The new, $2.2 billion Salesforce Transit Center in San Francisco could remain closed for weeks as crews work to implement fixes to ensure the safety and structural integrity of the facility, transit authorities said during a Tuesday meeting of the Transbay Joint Powers Authority Board of Directors.
The transit center was shut down Sept. 25 after work crews discovered a crack in a steel beam on the third level of the structure that crosses over Fremont Street. A second, parallel beam was found with signs of cracking shortly after.
“My goal is weeks, not months” for a permanent fix to allow buses to return to the transit center, TJPA Executive Director Mark Zabaneh said Tuesday. A date for opening the transit center was not given.
Crews are working toward shoring up the affected area temporarily to take the load off the cracked beams, which would allow for the reopening of Fremont Street under the bus deck by Oct. 12. Hydraulic jacks situated in the center of Fremont Street are providing temporary support to the structure.
"And that’s an important milestone because that’s the milestone where the structure would be deemed safe and all the weight would be take off those two girders," said Dennis Turchon, senior construction manager with the TJPA.
At least two weeks of tests would then take place to ensure the transit center is safe to open.
"Beginning November we’re expecting to get the results of the testing, because Oct. 12 we can at that point take samples of the beams because the beam has been unloaded. Two weeks later, we should expect to get the results," Zabaneh said. "And at that point in time we should know what the cause is and what the fix is and what other assessments we need to do."
The temporary hydraulic jacks will be replaced by a stronger temporary system of two steel pipes within days. Following testing of the cracked beams, a permanent fix will be implemented.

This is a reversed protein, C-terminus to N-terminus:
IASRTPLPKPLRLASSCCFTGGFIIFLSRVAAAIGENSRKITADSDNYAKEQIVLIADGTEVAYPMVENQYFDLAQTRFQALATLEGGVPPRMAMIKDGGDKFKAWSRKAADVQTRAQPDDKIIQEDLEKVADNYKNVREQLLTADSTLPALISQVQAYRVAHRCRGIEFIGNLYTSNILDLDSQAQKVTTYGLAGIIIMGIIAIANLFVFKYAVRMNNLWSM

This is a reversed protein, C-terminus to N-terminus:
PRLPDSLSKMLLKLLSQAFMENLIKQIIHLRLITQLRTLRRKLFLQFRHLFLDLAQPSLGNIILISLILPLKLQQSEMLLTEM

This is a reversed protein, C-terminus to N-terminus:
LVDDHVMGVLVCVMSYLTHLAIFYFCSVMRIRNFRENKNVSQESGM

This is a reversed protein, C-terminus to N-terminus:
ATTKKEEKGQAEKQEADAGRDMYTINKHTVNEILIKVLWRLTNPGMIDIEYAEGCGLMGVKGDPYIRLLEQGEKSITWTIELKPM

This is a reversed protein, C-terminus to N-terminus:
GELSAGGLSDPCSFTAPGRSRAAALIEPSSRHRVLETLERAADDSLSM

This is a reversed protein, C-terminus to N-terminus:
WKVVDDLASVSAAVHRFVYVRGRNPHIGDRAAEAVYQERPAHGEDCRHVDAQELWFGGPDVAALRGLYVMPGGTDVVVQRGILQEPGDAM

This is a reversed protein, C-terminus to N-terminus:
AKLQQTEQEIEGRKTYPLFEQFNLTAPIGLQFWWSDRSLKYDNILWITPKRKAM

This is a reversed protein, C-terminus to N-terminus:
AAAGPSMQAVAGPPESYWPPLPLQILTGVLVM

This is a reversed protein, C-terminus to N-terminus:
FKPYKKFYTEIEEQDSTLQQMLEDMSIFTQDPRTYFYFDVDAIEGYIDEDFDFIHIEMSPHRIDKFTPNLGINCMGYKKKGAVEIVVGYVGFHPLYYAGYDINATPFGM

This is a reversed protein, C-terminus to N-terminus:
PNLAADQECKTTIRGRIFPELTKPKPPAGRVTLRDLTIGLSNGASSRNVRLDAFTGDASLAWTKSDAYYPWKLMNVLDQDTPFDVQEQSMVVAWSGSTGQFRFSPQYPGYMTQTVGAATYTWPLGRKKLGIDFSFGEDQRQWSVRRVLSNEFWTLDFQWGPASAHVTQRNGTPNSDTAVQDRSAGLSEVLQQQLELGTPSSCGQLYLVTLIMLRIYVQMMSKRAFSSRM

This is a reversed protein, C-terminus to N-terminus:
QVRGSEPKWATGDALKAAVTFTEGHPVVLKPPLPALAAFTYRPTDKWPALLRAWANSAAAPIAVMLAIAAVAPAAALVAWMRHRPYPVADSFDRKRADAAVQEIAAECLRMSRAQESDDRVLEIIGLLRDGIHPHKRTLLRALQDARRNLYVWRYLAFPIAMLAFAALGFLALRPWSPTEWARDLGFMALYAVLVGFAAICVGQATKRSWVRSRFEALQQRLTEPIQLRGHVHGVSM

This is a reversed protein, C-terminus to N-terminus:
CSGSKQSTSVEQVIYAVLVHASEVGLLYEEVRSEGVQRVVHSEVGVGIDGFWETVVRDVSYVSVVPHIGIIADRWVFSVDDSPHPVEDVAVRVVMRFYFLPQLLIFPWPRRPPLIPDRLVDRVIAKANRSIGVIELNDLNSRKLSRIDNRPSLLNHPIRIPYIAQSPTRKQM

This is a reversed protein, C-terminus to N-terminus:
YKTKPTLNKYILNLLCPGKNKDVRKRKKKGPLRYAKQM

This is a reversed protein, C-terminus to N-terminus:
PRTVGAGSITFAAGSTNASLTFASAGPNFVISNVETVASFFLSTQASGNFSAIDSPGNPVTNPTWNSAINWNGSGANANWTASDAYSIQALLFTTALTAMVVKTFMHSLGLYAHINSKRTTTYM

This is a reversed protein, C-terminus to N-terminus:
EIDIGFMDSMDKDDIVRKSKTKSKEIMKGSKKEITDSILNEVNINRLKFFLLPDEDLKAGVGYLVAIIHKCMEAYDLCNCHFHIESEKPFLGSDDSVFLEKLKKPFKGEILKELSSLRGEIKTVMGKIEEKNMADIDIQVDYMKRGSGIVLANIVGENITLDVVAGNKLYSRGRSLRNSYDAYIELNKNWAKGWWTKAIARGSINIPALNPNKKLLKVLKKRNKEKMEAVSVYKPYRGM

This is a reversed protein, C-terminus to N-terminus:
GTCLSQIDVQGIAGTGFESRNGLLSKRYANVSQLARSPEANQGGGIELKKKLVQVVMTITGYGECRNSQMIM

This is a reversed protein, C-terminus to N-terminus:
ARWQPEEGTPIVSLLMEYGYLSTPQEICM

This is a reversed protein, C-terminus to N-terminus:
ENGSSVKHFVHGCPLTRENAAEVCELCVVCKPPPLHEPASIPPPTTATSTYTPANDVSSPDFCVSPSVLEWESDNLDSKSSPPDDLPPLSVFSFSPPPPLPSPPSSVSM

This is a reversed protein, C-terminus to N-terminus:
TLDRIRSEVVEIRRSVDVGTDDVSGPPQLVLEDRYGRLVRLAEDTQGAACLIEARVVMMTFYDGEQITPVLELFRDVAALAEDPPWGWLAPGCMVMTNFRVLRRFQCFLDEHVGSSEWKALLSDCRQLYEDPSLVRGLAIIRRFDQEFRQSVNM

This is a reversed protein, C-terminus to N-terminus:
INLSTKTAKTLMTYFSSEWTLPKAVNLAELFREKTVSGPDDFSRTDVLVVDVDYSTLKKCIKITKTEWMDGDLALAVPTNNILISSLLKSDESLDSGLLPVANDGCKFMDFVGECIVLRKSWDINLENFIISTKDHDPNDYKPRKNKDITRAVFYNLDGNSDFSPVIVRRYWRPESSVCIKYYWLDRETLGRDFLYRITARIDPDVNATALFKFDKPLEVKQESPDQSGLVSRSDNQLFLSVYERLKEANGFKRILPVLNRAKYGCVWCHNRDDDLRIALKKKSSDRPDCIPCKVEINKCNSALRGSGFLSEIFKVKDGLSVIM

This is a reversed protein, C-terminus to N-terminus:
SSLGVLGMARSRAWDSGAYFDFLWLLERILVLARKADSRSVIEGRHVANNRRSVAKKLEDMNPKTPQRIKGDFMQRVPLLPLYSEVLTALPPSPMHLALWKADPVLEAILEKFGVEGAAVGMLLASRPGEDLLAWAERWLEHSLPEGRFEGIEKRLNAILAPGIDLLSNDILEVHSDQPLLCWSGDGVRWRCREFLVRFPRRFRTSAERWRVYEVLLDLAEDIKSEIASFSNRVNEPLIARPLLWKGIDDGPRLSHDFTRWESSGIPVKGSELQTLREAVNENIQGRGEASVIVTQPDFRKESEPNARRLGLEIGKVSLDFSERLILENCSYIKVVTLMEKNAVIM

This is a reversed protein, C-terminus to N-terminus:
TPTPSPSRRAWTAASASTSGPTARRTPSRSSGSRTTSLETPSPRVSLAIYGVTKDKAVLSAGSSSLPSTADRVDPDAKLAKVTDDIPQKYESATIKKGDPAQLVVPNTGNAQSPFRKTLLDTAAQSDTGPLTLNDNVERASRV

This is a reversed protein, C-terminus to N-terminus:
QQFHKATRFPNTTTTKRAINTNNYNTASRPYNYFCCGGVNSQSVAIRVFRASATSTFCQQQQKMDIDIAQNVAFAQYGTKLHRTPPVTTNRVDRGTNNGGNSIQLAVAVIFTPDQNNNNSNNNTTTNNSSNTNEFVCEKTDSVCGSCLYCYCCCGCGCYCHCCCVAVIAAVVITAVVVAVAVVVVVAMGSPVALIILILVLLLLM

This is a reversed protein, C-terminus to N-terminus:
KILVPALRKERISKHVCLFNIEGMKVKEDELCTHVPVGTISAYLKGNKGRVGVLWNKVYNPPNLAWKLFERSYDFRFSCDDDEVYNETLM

"This is not the first time that steel has cracked. But in each case, the factors could be different, which is why there is the need to look at all the factors to determine what the cause might have been," said Bruce Gibbons, managing principal with Thornton Tomasetti.
Zabaneh reiterated during the meeting that the cracking appears to be localized to the area directly above Fremont Street, and that testing on a similarly designed structure above First Street showed no signs of cracking.
Zabaneh also said during the press conference that the rooftop park could open to the public before the transit center opens to bus traffic.
The original discovery resulted in the closure of Fremont Street between Mission and Howard streets, leading to increased congestion in the South of Market area.
Bus lines have since been routed to the previous temporary Transbay Terminal, which is only a couple of blocks away. Rerouted bus lines include 27 AC Transit lines, four Muni lines and four Golden Gate Transit lines.
Some Background About the Salesforce Transit Center
The Salesforce Transit Center opened Aug. 11 and has been dubbed the "Grand Central Station of the West." The three-block facility, a commanding presence in San Francisco's South of Market neighborhood, is financed by land sales, federal stimulus grants, district fees and taxes, bridge tolls, and federal and state funds.
The five-level center includes a bus deck, a towering sky-lit central entrance hall and a rooftop park with an outdoor amphitheater.
The online business software company Salesforce, which opened its adjacent 61-story Salesforce Tower four months ago, bought naming rights to the center in 2017 as part of a 25-year, $110 million sponsorship agreement.
KQED's Peter Jon Shuler and Bay City News contributed to this post.